While Damian's device remains in place for long-term therapies, researchers developing miniature machines have more mobile robots in mind. While the engineering obstacles are significant, the infection risks could be lower, since miniature or micro-robots could be swallowed as pills or inserted via tiny incisions.
Unlike the sci-fi movie versions, however, these tiny machines will not necessarily rely on miniaturized macroscopic technology. "We can't just shrink big robots," says Diller. "Below one centimeter, there are some fundamental limitations which make it extremely difficult to have a battery, motors, and a computer onboard. We have to come up with a totally different approach and rethink the problem in terms of design, locomotion, sensing, and control."
Experts say it is currently possible to miniaturize existing technology to about the scale of a beetle. Diller and other roboticists are attempting to build much smaller robots, which require an alternate approach, one that relies on external computation, navigation, sensing, and locomotion. This last piece is a critical first step, according to roboticist Metin Sitti, director of the Max Planck Institute for Intelligent Systems in Stuttgart, Germany. "We need to figure out how to get the robot moving in a controlled way in a complex environment," he says. "Then we can work on the other functions we want to achieve."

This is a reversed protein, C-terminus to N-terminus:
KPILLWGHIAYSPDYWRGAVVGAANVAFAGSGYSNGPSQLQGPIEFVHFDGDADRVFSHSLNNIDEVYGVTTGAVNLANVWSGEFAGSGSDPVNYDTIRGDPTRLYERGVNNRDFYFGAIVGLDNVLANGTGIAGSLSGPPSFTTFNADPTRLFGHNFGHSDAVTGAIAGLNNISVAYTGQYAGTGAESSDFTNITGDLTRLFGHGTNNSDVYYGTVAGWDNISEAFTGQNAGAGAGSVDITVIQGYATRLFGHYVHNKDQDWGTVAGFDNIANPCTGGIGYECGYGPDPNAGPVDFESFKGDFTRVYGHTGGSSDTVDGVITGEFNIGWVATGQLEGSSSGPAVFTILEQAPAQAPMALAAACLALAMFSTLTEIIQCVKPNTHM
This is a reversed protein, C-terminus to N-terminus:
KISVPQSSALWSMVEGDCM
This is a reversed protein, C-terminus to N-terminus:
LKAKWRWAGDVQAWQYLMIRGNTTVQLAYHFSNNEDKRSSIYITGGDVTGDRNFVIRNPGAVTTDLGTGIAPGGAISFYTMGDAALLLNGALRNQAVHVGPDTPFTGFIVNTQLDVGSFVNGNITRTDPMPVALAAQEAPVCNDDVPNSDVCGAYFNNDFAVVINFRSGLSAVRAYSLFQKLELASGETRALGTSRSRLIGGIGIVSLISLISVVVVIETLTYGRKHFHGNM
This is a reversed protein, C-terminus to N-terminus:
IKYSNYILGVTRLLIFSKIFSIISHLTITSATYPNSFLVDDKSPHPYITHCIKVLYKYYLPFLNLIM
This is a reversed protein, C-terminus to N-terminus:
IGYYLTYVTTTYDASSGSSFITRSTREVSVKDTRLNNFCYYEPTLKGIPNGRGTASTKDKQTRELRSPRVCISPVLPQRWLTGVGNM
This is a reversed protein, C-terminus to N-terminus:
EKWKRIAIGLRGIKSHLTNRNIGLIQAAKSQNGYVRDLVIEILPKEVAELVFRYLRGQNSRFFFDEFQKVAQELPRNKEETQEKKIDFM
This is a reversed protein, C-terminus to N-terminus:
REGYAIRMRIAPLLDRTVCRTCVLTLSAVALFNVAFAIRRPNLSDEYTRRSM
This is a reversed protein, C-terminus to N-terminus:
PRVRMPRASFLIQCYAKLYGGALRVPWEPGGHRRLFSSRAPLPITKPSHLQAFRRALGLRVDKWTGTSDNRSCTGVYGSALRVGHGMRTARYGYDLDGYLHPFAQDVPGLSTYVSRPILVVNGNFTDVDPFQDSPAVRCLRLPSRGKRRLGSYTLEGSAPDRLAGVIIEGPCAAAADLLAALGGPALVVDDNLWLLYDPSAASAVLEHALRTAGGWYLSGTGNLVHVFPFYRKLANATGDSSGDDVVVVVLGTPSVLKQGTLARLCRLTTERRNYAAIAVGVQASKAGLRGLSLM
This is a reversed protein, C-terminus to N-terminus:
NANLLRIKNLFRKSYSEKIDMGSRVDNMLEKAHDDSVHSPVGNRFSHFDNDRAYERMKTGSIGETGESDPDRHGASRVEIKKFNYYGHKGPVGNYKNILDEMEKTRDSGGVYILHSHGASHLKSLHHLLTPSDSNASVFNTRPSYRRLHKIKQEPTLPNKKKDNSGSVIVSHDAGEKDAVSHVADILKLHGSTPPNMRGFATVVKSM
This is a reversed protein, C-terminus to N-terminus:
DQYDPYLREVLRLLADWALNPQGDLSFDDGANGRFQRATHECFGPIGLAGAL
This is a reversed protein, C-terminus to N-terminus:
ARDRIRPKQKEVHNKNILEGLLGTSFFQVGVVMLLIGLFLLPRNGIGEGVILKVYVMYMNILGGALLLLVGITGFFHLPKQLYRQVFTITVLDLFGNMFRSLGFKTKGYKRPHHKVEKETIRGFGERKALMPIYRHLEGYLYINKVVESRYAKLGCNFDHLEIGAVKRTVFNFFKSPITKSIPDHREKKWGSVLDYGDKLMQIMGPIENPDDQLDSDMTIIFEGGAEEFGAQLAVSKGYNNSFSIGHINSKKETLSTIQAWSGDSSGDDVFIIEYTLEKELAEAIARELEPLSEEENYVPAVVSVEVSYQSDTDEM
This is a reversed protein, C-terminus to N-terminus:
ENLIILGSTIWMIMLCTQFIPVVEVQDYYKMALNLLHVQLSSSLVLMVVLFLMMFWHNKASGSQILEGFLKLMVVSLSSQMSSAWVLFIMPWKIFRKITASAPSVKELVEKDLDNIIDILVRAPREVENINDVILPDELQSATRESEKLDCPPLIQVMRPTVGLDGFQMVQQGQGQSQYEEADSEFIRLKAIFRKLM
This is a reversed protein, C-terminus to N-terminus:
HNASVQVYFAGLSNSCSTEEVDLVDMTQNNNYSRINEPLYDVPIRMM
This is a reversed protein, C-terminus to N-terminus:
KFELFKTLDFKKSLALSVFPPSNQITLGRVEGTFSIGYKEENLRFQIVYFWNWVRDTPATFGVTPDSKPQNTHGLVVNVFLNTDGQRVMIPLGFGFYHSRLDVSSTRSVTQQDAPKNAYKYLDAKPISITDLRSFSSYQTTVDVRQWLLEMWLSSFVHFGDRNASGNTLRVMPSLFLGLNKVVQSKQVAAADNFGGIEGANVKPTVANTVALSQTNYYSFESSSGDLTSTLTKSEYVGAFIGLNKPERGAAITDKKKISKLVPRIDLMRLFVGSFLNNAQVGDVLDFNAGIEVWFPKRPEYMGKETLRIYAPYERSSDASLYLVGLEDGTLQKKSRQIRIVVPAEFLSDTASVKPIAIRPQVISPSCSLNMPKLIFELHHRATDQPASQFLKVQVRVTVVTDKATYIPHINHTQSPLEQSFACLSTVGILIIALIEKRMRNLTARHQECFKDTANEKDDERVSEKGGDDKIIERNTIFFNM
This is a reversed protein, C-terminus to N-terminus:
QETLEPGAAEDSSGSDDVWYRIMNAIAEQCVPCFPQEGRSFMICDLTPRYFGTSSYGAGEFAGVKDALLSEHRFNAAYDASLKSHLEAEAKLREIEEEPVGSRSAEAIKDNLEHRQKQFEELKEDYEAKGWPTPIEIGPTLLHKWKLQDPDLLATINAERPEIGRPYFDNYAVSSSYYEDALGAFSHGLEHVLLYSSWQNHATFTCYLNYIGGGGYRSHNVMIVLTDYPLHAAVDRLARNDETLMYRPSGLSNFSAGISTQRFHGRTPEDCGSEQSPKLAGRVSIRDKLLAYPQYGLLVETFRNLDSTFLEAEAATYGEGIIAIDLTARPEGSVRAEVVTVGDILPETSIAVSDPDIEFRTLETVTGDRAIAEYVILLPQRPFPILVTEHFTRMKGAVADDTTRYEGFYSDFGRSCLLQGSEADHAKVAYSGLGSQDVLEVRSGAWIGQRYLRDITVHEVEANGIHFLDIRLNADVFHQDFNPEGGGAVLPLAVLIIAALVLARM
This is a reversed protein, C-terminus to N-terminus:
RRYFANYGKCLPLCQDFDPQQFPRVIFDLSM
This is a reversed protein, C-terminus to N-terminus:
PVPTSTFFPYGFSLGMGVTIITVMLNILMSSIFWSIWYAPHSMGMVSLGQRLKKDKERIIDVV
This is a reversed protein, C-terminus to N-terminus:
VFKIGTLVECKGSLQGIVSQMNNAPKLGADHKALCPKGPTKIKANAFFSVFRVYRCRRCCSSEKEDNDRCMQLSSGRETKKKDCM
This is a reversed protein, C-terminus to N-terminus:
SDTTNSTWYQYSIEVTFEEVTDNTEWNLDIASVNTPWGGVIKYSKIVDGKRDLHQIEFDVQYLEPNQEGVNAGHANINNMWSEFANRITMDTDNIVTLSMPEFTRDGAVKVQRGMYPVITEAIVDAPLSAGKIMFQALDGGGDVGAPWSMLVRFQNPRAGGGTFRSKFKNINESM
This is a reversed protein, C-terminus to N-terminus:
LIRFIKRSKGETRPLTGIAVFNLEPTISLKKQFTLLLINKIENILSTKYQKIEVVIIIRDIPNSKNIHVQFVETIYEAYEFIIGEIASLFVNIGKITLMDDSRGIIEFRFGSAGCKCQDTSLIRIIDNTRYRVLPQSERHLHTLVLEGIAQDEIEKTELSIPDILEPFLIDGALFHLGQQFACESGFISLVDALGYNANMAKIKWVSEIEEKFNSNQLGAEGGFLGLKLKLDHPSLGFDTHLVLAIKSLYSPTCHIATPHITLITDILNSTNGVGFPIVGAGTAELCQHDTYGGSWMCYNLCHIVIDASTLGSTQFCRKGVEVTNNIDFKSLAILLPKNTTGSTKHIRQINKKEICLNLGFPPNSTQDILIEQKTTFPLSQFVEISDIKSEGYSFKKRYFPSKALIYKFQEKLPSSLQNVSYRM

Sitti and his colleagues recently revealed a rectangular robot the size of a fruit fly that can swim, jump, and crawl. Yet the robot does not have a motor, battery, or navigation system. Instead, it is embedded with magnetic nanoparticles, and by using an external magnetic field, the researchers can drag it through an environment, induce caterpillar-like motion, or coax it to hold and then release cargo. "Our robot is basically an active smart material that we control from the outside," Sitti explains. "It doesn't have a computer or actuators or devices on it, but it's a remotely steered robot inside the body."
Researchers will still have to track these robots as they move inside the body. Diller's group and other projects are experimenting with ultrasound and Magnetic Resonance Imaging (MRI) scanners for this purpose. "We won't be able to have a camera watching," he notes. "This way, we can track our devices and have some kind of roadmap to help us guide them through the environment."
The unique environment of the human body has also forced researchers to rethink the basic principles of how to design a robot. Daniela Rus, director of the Massachusetts Institute of Technology Computer Science and Artificial Intelligence Laboratory, recalls how her group initially tried to deploy a miniaturized robot within a simulated stomach; occasionally, the robot would "land" upside down and remained stuck, unable to move. Rus and her colleagues realized they had to design a more symmetrical machine, one that could propel itself regardless of its orientation.